Indicator

Years to Attainment of a Humanities Doctorate

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Obtaining a doctoral degree in any field involves a significant investment of time, energy, and monetary resources (to cover the cost of tuition and supplies; foregone earnings must also be considered), and in recent years, reformers in the humanities have focused on decreasing time-to-degree while preparing graduates for an array of career options beyond academia.1 As data from the Survey of Earned Doctorates show, the road to the Ph.D. is longer in the humanities than in other academic fields.

Endnotes

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* Time in doctoral program is measured as the difference between the month and year the doctorate was granted and the month and year the doctoral program was started, including the most recent master’s degree if earned at the same institution.

Source: National Science Foundation, National Center for Science and Engineering Statistics, Survey of Earned Doctorates (SED; a custom tabulation of SED data was prepared for the Humanities Indicators by NORC at the University of Chicago).

The Survey of Earned Doctorates (SED) offers researchers several ways of measuring “time-to-degree.” The survey yields data on both time since completing undergraduate studies and time since first taking a graduate course. The Humanities Indicators uses as the basis of its calculation of time-to-degree a third type of data supplied by the SED: the date the student began studies in the program that conferred his or her doctoral degree (or master’s degree, if earned at the same institution as the doctorate; see question A8 on the 2012–2013 questionnaire). The difference between this date and the date of doctorate completion yields a measure of time-to-degree that is not inflated by what for some students are lengthy pauses between degrees. Life sciences includes agricultural sciences and natural resources; biological, biomedical sciences; and health sciences. Physical sciences includes mathematics and computer and information sciences. Social sciences includes psychology.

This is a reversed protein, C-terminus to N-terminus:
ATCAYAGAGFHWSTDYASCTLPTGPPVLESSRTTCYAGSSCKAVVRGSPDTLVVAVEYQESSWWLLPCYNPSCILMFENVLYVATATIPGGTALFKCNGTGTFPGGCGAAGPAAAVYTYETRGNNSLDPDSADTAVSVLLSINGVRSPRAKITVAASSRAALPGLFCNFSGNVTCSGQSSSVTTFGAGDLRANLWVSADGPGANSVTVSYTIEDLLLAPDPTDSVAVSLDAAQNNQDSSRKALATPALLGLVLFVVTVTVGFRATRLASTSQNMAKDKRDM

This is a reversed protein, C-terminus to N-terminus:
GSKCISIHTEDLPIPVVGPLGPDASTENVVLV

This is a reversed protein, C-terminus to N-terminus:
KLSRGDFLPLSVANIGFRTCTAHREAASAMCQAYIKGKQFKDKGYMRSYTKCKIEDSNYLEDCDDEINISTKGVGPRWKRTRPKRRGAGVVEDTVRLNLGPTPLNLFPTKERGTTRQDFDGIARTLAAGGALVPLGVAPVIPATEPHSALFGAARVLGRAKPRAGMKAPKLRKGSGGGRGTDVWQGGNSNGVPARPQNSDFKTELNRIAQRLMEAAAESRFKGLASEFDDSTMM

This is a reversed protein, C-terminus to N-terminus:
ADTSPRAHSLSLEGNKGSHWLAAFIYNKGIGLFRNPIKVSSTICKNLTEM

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* Time in doctoral program is measured as the difference between the month and year the doctorate was granted and the month and year the doctoral program was started, including the most recent master’s degree if earned at the same institution.

Source: National Science Foundation, National Center for Science and Engineering Statistics, Survey of Earned Doctorates (SED; a custom tabulation of SED data was prepared for the Humanities Indicators by NORC at the University of Chicago).

The Survey of Earned Doctorates (SED) offers researchers several ways of measuring “time-to-degree.” The survey yields data on both time since completing undergraduate studies and time since first taking a graduate course. The Humanities Indicators uses as the basis of its calculation of time-to-degree a third type of data supplied by the SED: the date the student began studies in the program that conferred his or her doctoral degree (or master’s degree, if earned at the same institution as the doctorate; see question A8 on the 2012–2013 questionnaire). The difference between this date and the date of doctorate completion yields a measure of time-to-degree that is not inflated by what for some students are lengthy pauses between degrees.

II-27c: Median Number of Years Spent by Ph.D. Recipients in Their Doctoral Programs, by Field and Phase of Program, Graduation Years 2004–2012*

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* Estimates include years in master’s degree program if part of the doctoral program. Respondents were directed to report years taking courses or preparing for exams as whole, rounded years.

Source: National Science Foundation, National Center for Science and Engineering Statistics, Survey of Earned Doctorates (SED; a custom tabulation of SED data was prepared for the Humanities Indicators by NORC at the University of Chicago).

This indicator is based on data yielded by a question asked as part of the annual Survey of Earned Doctorates (see item A12 on the 2012–2013 questionnaire). The question consists of two parts, asking “How many years were you: a. taking courses or preparing for exams for this doctoral degree (including a master’s degree, if that was part of your doctoral program)?” and “b. working on your dissertation after coursework and exams (non-course-related preparation and research, writing and defense)?” The responses were given in whole, rounded years. Life sciences includes agricultural sciences and natural resources; biological, biomedical sciences; and health sciences. Physical sciences includes mathematics and computer and information sciences. Social sciences includes psychology.

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